During a recent Q&A with the DENR Secretary and his team on 15 June 2017 at Makati-Shangri-la, Marcventures Mining and Development Corporation (MMDC) President Isidro ‘Butch’ C. Alcantara brought into light the potential of rehabilitated open pit mines to become assets for ecotourism and waste to energy projects.
Alcantara added that since mining companies will eventually have to give up their rights on the open pit mines after rehabilitation, there are currently NO CLEAR RULES & GUIDELINES as to the handover of responsibility on the implementation of future projects once these mines have finished operations.
The Environmental Management Bureau (EMB) said it is working in close coordination with the Mines & Geosciences Bureau (MGB) and is reviewing these open pit mines to become sanitary landfills after mine rehabilitation.
However, Alcantara was quick to add that “… it’s not just landfill. Some of them are really good prospects for ecotourism and waste to energy (projects)”.
For the full story, refer to the video clip below:
IN FOCUS: General Roy Cimatu, DENR Secretary
15 June 2017, Makati Shangri-la
1. Joint Crediting Mechanism (JCM) between Japan & the Philippines
2. Environmental Clearances for Investors
3. Waste to Energy Projects through the aid of foreign countries
4. Water Security through DENR’s National Water Security Roadmap
5. Developments in the Philippine Mining Industry and the new fiscal regime
JOINT FOREIGN CHAMBER MEETING:
European Chamber of Commerce (ECCP)
Australian-New Zealand Chamber of Commerce (ANZCHAM)
American Chamber of Commerce (AMCHAM)
Canadian Chamber of Commerce (CANCHAM)
All rights reserved © Maria Paula Tolentino
In a bid to bring the Philippine energy sector up to speed with innovative international technologies and make the industry more responsive to the demands of consumers and sector players, Senator Win Gatchalian has filed Senate Bill No. 1290, which proposes the establishment of a Philippine Energy Research and Policy Development Institute (PERPDI) in the School of Economics of the University of the Philippines in Diliman.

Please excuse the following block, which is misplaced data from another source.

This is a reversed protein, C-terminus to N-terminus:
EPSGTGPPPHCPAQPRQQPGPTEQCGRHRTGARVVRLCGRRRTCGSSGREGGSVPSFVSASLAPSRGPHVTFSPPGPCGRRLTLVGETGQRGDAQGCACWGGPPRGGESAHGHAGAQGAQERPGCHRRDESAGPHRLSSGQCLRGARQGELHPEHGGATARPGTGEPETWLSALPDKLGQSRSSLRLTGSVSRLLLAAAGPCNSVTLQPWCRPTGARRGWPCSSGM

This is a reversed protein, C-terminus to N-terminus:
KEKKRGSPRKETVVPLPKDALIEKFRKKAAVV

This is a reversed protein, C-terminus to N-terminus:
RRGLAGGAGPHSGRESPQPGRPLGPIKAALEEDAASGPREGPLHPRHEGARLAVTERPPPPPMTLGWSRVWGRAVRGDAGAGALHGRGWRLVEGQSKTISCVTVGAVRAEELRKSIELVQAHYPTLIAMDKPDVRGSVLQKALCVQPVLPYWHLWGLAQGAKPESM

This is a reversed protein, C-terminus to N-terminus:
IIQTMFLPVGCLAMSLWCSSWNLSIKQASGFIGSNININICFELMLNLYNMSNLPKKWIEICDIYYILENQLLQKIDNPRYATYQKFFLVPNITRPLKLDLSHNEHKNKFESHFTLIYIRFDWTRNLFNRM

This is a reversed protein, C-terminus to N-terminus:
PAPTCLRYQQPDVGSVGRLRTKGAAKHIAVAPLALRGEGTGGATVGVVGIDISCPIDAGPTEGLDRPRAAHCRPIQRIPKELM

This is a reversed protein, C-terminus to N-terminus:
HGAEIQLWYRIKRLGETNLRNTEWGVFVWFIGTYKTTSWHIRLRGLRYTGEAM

“The energy sector is naturally characterized by rapidly changing technologies. Unfortunately, most of the country’s policy instruments cannot keep up due to limitations in local research and technical capacity. This bill seeks to address these limitations by establishing an institution which will bridge research and policy gaps in pursuit of Philippine energy security, affordability, and sustainability,” said Gatchalian, the Chairman of the Senate Committee on Energy.
In executing its mandate, the PERPDI will also be charged with ensuring that the results of energy research and policy development activities are utilized to improve the energy sector, the economy, and the lives of the people.”
Through the PERPDI, Gatchalian said the government will be armed with the capacity to formulate multidisciplinary research-based policies and strategies for the cost-effective use of energy resources towards environmentally-sound energy development.
“Formulating and executing a concrete blueprint for the future of the energy sector is critical to fostering inclusive long-term growth and development for our country. The creation of PERPDI will be an important milestone in our quest to achieve these ambitious socio-economic goals,” said Gatchalian.
For the complete press release, refer to this link: PH Senator pushes for Energy R&D
The Philippines is the largest consumer of electricity yet is a huge geothermal source which could answer and provide for its own energy needs. Worldwide, the Philippines ranks second to the United States in producing geothermal energy, with Mexico coming as third.
Leyte is one of the islands in the Philippines where the first geothermal power plant started its operations on July 1977. Other geothermal areas located in the Philippines include Bacon-Manito (BacMan), Makiling-Banahaw (MakBan), Mindanao, Palinpinon, Tiwi and Tongonan.
The Philippines has a population of 102 million in 81 provinces. By 2030, the population is expected to reach 110 million.
The country’s only source of natural gas, the Malampaya gas field, is expected to be depleted by 2022, reducing the capacity of the Luzon grid by 30%. Despite the country’s dependence on coal, the cheapest source of energy, the Philippines has the highest electricity cost in the region.
The country will require an investment of $30-billion worth of power projects in the next 15 years to meet the growing demand for electricity. There will be an additional 51 power plants by 2020 [14 coal-fired power, 32 renewable and 5 oil/natural gas-fired] with a combined total capacity of 4,880MW. These power plants will require more importation of coal, natural gas with the government having to push for a higher share of renewable energy projects in the country.
The target is to achieve a 60 per cent self-sufficiency level by 2030 from the current level of 36 per cent.
Thank you to the following individuals who made this paper possible:
Director Mario Marasigan of the Department of Energy, Renewable Energy Bureau
Ms. Tata Corpuz of the Australian Trade Commission (AusTrade Manila), Mining, Oil & Gas Business Development Manager